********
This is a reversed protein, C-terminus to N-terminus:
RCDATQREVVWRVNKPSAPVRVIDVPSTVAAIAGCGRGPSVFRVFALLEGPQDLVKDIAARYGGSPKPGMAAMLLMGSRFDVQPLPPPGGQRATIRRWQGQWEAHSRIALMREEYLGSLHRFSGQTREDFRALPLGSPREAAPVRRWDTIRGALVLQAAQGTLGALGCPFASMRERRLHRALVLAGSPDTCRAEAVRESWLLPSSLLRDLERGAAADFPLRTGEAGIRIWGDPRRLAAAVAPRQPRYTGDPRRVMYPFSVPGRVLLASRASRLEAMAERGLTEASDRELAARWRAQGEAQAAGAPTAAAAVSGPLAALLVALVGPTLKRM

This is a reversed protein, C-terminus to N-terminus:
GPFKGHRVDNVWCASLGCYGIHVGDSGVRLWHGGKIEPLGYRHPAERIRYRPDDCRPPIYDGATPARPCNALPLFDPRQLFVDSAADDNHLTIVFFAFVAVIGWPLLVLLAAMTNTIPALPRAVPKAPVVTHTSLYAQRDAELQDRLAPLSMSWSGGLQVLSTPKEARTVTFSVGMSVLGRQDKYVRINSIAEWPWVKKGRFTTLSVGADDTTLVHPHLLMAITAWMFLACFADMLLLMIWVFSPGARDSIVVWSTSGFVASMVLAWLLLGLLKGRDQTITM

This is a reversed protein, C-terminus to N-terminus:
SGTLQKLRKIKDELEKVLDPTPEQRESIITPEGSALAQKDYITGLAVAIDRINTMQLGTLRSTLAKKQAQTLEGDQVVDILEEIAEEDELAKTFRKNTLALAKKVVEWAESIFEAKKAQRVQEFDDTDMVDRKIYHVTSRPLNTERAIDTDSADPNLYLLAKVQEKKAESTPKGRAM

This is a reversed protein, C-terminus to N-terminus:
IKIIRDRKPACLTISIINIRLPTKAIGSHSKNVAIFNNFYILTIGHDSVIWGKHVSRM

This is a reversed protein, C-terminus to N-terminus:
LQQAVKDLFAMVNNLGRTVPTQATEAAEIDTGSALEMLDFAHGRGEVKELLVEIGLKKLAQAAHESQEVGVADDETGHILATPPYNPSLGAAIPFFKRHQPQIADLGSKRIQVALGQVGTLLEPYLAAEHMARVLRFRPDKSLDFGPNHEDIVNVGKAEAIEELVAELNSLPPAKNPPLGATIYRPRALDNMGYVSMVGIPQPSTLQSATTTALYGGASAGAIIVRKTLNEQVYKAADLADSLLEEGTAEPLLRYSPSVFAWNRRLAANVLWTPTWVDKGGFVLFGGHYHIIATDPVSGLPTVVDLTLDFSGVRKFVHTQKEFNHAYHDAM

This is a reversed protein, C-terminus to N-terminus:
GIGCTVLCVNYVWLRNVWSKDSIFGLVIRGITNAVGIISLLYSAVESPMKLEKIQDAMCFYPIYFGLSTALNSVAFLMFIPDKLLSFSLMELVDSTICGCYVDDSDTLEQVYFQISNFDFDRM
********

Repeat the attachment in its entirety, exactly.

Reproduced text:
This is a reversed protein, C-terminus to N-terminus:
RCDATQREVVWRVNKPSAPVRVIDVPSTVAAIAGCGRGPSVFRVFALLEGPQDLVKDIAARYGGSPKPGMAAMLLMGSRFDVQPLPPPGGQRATIRRWQGQWEAHSRIALMREEYLGSLHRFSGQTREDFRALPLGSPREAAPVRRWDTIRGALVLQAAQGTLGALGCPFASMRERRLHRALVLAGSPDTCRAEAVRESWLLPSSLLRDLERGAAADFPLRTGEAGIRIWGDPRRLAAAVAPRQPRYTGDPRRVMYPFSVPGRVLLASRASRLEAMAERGLTEASDRELAARWRAQGEAQAAGAPTAAAAVSGPLAALLVALVGPTLKRM

This is a reversed protein, C-terminus to N-terminus:
GPFKGHRVDNVWCASLGCYGIHVGDSGVRLWHGGKIEPLGYRHPAERIRYRPDDCRPPIYDGATPARPCNALPLFDPRQLFVDSAADDNHLTIVFFAFVAVIGWPLLVLLAAMTNTIPALPRAVPKAPVVTHTSLYAQRDAELQDRLAPLSMSWSGGLQVLSTPKEARTVTFSVGMSVLGRQDKYVRINSIAEWPWVKKGRFTTLSVGADDTTLVHPHLLMAITAWMFLACFADMLLLMIWVFSPGARDSIVVWSTSGFVASMVLAWLLLGLLKGRDQTITM

This is a reversed protein, C-terminus to N-terminus:
SGTLQKLRKIKDELEKVLDPTPEQRESIITPEGSALAQKDYITGLAVAIDRINTMQLGTLRSTLAKKQAQTLEGDQVVDILEEIAEEDELAKTFRKNTLALAKKVVEWAESIFEAKKAQRVQEFDDTDMVDRKIYHVTSRPLNTERAIDTDSADPNLYLLAKVQEKKAESTPKGRAM

This is a reversed protein, C-terminus to N-terminus:
IKIIRDRKPACLTISIINIRLPTKAIGSHSKNVAIFNNFYILTIGHDSVIWGKHVSRM

This is a reversed protein, C-terminus to N-terminus:
LQQAVKDLFAMVNNLGRTVPTQATEAAEIDTGSALEMLDFAHGRGEVKELLVEIGLKKLAQAAHESQEVGVADDETGHILATPPYNPSLGAAIPFFKRHQPQIADLGSKRIQVALGQVGTLLEPYLAAEHMARVLRFRPDKSLDFGPNHEDIVNVGKAEAIEELVAELNSLPPAKNPPLGATIYRPRALDNMGYVSMVGIPQPSTLQSATTTALYGGASAGAIIVRKTLNEQVYKAADLADSLLEEGTAEPLLRYSPSVFAWNRRLAANVLWTPTWVDKGGFVLFGGHYHIIATDPVSGLPTVVDLTLDFSGVRKFVHTQKEFNHAYHDAM

This is a reversed protein, C-terminus to N-terminus:
GIGCTVLCVNYVWLRNVWSKDSIFGLVIRGITNAVGIISLLYSAVESPMKLEKIQDAMCFYPIYFGLSTALNSVAFLMFIPDKLLSFSLMELVDSTICGCYVDDSDTLEQVYFQISNFDFDRM